Friday, May 28, 2010

Civic spirit, sacrifice, and the draft

The question Should the U.S. bring back the draft? has been hovering around the edges of political discourse in this country for a while, notwithstanding that the chances of its happening are minimal to zero. The reason the question continues to hover, I think, is that it taps into an ongoing uneasiness about the distribution of sacrifice at a time when the U.S. is involved in two active wars (albeit one of which, Iraq, appears to be in a gradual end-phase as far as U.S. military involvement is concerned).

The point of this post is not to offer a yes or no answer to the question, but simply to raise the issue, which I've not done here before (to the best of my recollection). Given the approach of Memorial Day, this seems like an appropriate time to do it.

I'll start with a quotation, something Michael Sandel wrote five years ago:
"Notwithstanding the outpouring of patriotism in the immediate aftermath of September 11, and the sacrifices being made by the soldiers in Iraq, American politics lacks an animating vision...of the shared obligations of citizenship. A few weeks after the terrorist attacks of 2001, President Bush...was asked why he had not called for any sacrifices from the American people as a whole. He replied that the American people were sacrificing by enduring longer lines at airports. In a 2004 interview in Normandy, France, on the anniversary of D-Day, NBC's Tom Brokaw asked the President why he was not asking the American people to sacrifice more.... Bush seemed mystified, replying, 'What does that mean, "sacrifice more"?' Brokaw offered the example of World War II rationing and restated his question: 'There's a great sense, I think, that there's a disconnect between what the American military people are doing overseas and what Americans are doing at home.' Bush replied: 'America has been sacrificing. Our economy hasn't [been] as strong as it should be, and there's -- people haven't been working. Fortunately, our economy's now strong, and it's getting stronger.'

"That Democrats did not seize the theme of sacrifice, and that Bush scarcely understood the question, testifies to the dulled civic sensibilities of American politics in the early years of the twenty-first century. Without a compelling account of the public purpose, the electorate [in the presidential election of 2004--LFC] settled, in a time of terror, for the security and moral certitude they associated with the incumbent President." [1]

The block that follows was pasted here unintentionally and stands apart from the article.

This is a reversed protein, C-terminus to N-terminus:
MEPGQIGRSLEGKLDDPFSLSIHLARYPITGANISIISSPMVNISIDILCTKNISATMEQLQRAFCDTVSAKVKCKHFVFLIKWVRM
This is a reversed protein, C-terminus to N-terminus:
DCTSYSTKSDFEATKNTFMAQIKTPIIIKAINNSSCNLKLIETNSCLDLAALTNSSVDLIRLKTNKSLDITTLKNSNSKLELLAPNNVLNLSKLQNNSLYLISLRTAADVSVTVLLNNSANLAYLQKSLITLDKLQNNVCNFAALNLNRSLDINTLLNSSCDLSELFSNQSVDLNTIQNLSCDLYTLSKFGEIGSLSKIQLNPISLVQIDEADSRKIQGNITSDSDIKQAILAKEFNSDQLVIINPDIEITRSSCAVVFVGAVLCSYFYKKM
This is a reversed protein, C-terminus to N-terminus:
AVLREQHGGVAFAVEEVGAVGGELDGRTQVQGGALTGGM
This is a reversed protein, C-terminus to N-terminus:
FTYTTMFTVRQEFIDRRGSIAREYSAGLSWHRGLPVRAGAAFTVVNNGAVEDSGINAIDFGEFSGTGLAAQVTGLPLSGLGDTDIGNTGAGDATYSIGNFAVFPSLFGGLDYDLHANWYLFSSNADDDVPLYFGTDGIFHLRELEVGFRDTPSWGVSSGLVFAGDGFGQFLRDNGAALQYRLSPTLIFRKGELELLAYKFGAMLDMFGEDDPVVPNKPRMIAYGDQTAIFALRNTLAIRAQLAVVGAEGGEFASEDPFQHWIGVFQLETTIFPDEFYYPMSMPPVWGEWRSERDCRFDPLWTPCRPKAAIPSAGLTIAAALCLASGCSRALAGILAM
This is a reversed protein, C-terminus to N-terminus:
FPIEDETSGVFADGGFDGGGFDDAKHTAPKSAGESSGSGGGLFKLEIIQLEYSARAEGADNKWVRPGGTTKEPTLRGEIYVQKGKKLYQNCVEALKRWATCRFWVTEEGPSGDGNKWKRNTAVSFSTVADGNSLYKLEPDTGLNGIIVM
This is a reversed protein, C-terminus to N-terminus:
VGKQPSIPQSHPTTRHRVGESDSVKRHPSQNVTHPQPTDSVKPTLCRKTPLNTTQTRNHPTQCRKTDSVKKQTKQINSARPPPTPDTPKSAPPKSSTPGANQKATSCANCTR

Sandel's approving reference to Brokaw's mention of World War II is one of many indications that, as the historian David A. Bell wrote a couple of years ago, "in the United States, our equivalent of the [French] legend of [the mass levy of] 1793 is the legend of World War II. Particularly today..., the years 1941-45 have come to be regarded as a veritable American Golden Age.... instead of treating the war [WWII] as a truly exceptional moment in American history -- a combined moment of industrialized mass warfare and real national peril -- we treat it as a paradigmatic one. It has become the standard against which we measure ourselves and, not surprisingly, find ourselves wanting." [2]

Bell went on to argue that the civic reason for reinstating the draft -- to even the distribution of sacrifice and "provide the population as a whole with a common civic experience" -- receives little support from "the overall history of modern Western democracies":
"At the height of the French Revolution, during a legislative debate on the war, a deputy to the Legislative Assembly grandly declared that 'if we are not yet Spartans or Athenians, we will become them.' But in fact, we are not Spartans or Athenians, and will never become them. Which is to say, we will never accept the infringement on individual liberty represented by conscription other than as a direct response to extreme danger. To do otherwise is simply not in our civic nature." [3]
I'm not certain that experts in the history of systems of military service (of which I'm not one) would agree that
"we will never accept the infringement on individual liberty represented by conscription other than as a direct response to extreme danger." The last time the U.S. had a draft was during the height of the Vietnam War, and in that case publicly articulated opposition to the draft was couched, for the most part, in terms of opposition to that particular war. It was not primarily framed in terms of "we are not Spartans or Athenians" and therefore conscription, except in highly unusual circumstances, is alien to our "civic nature." How much doubt this casts on Bell's argument is, I suppose, debatable -- opposition to the Vietnam War and the draft was, to use the jargon of social science, overdetermined -- but it does perhaps suggest that the question is a bit more complicated than Bell allows.
1. Michael J. Sandel, Public Philosophy: Essays on Morality in Politics (2005), p.3.
2. David A. Bell, "When the Levee Breaks: Dissenting from the Draft," World Affairs (Winter 2008), p.66.
3. Ibid., p.67.

Wednesday, May 26, 2010

Yoo on Kagan

John Yoo's critique of Elena Kagan's views on presidential power raises some rather odd questions, such as: What if Congress forbids the President from firing a subordinate? Come on, Prof. Yoo: How often has that happened in, say, the last 30 years?